Three R’s of Dealing With Tragic Events

It’s impossible to prepare in advance for a disaster or tragedy. They’re not on your show prep planning sheets and they aren’t published in the calendar of upcoming events.

But you can be prepared by having a process for how to react in the face of an emergency.

Eric Rowe is the producer of the Roula & Ryan Show on KRBE/Houston. He shares his thoughts Three R’s their show uses when there’s a disaster, locally or nationally.


What is the mood of your city? Of your target audience? How are they feeling today? If it’s a local disaster, be there with information that is essential for their lives today. Be the pulse of your city. In this case, you’d probably drop everything and focus exclusively on how to serve your audience.


Take charge and react to the situation. You don’t have to have it all figured out, or have any solutions. But you do have to be quick. Be the source your audience turns to. Figure out ways to get things done.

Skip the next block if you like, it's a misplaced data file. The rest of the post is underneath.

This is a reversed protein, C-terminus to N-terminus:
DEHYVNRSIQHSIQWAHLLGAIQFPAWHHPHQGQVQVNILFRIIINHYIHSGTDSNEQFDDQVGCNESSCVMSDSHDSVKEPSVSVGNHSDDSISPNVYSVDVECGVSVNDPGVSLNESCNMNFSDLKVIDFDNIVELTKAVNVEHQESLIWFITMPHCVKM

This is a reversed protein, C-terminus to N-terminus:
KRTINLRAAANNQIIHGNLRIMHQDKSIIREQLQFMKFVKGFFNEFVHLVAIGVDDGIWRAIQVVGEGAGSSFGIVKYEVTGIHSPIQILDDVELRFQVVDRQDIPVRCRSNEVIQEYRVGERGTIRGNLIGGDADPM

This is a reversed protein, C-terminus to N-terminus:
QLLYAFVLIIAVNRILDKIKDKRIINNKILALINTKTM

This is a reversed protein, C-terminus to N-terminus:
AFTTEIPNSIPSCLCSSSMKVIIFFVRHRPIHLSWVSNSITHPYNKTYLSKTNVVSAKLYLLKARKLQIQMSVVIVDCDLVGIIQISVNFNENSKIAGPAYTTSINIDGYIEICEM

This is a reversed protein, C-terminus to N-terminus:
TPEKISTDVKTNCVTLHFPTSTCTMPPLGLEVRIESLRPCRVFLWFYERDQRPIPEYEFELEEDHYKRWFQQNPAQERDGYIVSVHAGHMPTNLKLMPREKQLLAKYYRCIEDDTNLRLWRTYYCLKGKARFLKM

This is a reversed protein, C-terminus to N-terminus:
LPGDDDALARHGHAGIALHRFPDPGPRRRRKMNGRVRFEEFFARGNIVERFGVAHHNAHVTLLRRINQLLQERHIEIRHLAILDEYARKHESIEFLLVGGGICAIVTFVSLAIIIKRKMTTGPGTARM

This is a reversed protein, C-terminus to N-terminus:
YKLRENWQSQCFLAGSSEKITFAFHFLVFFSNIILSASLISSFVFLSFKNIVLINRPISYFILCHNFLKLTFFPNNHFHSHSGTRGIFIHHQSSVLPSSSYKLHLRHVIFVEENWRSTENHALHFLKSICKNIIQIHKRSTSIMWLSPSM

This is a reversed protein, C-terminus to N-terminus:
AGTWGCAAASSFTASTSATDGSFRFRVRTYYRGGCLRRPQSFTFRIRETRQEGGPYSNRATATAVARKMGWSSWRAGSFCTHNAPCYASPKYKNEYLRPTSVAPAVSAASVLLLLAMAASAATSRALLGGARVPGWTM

If you need to get a blood drive going, be the show that sets it up for your community.


Be real. You don’t have to always tell a joke or be funny to be entertaining.

The most powerful radio is when you are yourself and talk about what’s happening in listener;s lives.

If there’s a disaster and you’re worried if your house is going to make it, you can guarantee listeners are thinking the same thing about their house, too.

I’ll never forget Jeff & Jer’s show on the Monday morning after Princess Diana died. They simply said,

“We’re not feeling that great today, and we’re guessing that you aren’t either. So this morning, it’s all about you. Call and get it out. Share your feelings.”

Most of their show that day featured listeners crying, being together with the show they love. It was out of character, and it was powerfully real.

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